Canara, a San Rafael, California-based company whose devices continuously analyze data center backup batteries to predict when they are going to die, appointed former QTS exec Tom Mertz as its new CEO.
He replaces the company’s previous CEO Thomas Barton, who left the company last year. The company has not provided a reason for his departure.
Mertz comes to Canara (formerly IntelliBatt) after about two and a half years at QTS, where he oversaw the data center services giant’s enterprise business. Prior to QTS, he led national sales at Lee Technologies, a data center operation outsourcer acquired in 2011 by the French energy management conglomerate Schneider Electric.
His reasons for leaving QTS to join Canara were simple: “Canara had fantastic clients and a great technology,” he said. Its predictive analytics technology is unique in the market and can make a great positive impact on a data center operator’s capital and operating budget.
“We can predict, typically within a very small window [of time], when a specific battery is going to die,” he said. This can save a lot of money, since the common industry practice is to use a standard battery replacement schedule (every three to five years), which means lots of batteries get replaced whether it’s necessary or not.
Among Canara’s biggest customers are Digital Realty Trust, Equinix, ViaWest, Charles Schwab and Fidelity Investments.
The company’s portfolio includes a number of products other than its monitoring and predictive analytics offerings. They include batteries themselves, as well as battery racks and cabinets. It also provides installation and maintenance services for backup power systems.
- 270,000 batteries monitored by Canara daily
- 2,400 UPS systems monitored total
- 1 million-plus batteries monitored to date
Going after the enterprise
The majority of Canara’s current customer base consists of data center providers, Mertz said. A small portion of users are enterprise operators, which is one of the things he plans to change.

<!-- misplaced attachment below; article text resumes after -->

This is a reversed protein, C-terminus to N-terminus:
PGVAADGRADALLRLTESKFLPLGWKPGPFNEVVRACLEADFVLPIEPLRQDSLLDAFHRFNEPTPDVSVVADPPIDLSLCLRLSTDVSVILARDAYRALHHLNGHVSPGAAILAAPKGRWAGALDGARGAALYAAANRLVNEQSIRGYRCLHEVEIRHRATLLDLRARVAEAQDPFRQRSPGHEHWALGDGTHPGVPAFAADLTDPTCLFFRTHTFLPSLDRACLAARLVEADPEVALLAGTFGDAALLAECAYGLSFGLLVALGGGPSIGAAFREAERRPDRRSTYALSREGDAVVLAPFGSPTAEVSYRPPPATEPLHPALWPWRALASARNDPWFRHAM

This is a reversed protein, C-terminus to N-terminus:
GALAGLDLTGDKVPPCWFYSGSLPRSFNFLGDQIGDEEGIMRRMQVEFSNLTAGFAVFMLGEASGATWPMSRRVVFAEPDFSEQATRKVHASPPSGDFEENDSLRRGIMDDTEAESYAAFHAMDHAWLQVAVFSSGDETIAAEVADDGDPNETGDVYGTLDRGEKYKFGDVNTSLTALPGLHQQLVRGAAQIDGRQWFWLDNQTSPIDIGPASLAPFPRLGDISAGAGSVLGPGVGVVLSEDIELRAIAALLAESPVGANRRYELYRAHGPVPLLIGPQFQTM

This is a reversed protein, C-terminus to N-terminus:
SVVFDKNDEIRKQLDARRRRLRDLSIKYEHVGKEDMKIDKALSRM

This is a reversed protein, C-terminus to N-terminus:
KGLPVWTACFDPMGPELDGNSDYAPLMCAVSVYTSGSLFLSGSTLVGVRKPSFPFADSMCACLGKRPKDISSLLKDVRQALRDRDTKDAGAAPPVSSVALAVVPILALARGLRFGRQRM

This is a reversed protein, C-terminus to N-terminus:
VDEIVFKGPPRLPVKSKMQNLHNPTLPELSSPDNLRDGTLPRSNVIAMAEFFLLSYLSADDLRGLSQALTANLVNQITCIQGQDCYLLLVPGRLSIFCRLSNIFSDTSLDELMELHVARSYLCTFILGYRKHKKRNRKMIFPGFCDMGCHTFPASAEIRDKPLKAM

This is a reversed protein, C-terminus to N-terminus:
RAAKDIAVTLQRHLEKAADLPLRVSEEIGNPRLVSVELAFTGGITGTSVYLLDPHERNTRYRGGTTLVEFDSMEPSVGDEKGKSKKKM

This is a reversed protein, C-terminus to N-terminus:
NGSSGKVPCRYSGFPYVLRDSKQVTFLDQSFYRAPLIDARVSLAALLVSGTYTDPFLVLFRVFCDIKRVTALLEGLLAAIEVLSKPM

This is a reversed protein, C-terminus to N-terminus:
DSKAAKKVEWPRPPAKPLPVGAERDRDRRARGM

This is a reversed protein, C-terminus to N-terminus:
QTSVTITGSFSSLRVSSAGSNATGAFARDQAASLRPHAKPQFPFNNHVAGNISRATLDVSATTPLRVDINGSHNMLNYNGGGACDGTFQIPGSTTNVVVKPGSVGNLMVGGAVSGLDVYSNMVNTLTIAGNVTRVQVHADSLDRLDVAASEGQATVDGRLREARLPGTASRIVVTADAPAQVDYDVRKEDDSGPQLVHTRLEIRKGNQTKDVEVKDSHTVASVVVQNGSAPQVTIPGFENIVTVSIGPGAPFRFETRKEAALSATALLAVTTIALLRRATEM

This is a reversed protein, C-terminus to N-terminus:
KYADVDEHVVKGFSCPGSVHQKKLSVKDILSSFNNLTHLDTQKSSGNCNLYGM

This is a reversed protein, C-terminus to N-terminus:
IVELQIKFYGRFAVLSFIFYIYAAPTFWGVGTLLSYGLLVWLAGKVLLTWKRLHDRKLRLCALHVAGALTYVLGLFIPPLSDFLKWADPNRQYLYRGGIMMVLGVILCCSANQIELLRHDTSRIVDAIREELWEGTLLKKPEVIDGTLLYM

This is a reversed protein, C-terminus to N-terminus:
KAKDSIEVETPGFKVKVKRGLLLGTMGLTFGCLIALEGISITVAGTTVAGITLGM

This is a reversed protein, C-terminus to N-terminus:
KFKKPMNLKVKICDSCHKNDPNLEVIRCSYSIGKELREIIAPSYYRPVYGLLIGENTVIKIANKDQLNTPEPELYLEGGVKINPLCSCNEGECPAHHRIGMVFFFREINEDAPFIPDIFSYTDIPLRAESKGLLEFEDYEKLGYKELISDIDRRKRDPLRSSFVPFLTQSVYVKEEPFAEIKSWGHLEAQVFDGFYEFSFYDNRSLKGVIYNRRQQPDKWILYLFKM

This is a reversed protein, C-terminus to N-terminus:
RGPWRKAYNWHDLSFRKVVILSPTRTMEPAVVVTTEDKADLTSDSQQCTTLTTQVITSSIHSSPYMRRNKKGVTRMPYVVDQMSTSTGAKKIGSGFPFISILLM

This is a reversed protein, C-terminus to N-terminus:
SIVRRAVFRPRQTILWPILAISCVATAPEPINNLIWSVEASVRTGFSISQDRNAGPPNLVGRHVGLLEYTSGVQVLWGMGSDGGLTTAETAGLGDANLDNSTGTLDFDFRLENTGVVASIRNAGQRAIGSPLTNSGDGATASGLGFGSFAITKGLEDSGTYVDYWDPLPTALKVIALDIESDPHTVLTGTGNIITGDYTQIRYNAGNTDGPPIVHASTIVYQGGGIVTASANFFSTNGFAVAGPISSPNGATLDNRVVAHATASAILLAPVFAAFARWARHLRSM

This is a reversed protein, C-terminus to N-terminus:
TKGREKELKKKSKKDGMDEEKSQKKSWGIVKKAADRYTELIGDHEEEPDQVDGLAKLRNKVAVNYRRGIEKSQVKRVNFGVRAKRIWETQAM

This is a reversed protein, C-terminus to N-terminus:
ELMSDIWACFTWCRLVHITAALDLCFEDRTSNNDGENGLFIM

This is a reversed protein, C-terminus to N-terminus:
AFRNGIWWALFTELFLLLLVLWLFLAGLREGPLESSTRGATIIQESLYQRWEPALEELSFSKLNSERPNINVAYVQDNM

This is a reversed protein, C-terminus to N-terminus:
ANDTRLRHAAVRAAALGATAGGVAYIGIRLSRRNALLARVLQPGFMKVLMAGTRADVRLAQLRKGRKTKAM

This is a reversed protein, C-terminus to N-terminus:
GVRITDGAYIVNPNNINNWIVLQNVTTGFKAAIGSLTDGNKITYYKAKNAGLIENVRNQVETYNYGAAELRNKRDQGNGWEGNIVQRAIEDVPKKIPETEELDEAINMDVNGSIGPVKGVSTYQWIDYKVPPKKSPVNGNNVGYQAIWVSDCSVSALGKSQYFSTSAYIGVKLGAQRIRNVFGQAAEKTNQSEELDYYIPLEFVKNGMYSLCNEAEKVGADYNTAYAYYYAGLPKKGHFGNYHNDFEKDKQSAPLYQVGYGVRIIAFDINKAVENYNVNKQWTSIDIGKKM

Because about 80 percent of enterprises still operate their own data centers and most of them have acute budget concerns, he expects this space to be a major source of growth for the company.
His former employer QTS is not a Canara customer, but Mertz thinks it could very well become one at some point.
“A lot of large providers like QTS are struggling now to figure out how to preserve capital,” he said. With 3.8 million square feet of data center space under management, publicly traded QTS would be a juicy account for Canara.
In the near term, Mertz expects Canara to continue pursuing sales and growing. The company is also in the midst of fine-tuning its product-development process to make sure products are developed efficiently and the process is effective enough to meet future growth demands.
The long-term vision is for Canara to be the best provider of predictive-analytics solutions for data center power backup systems. Every step the company makes in the future, including potential acquisitions, will be made in line with that vision, Mertz said.
He also plans to open an office in Atlanta where he and other executive staff will work. Canara will retain its current San Rafael offices as well.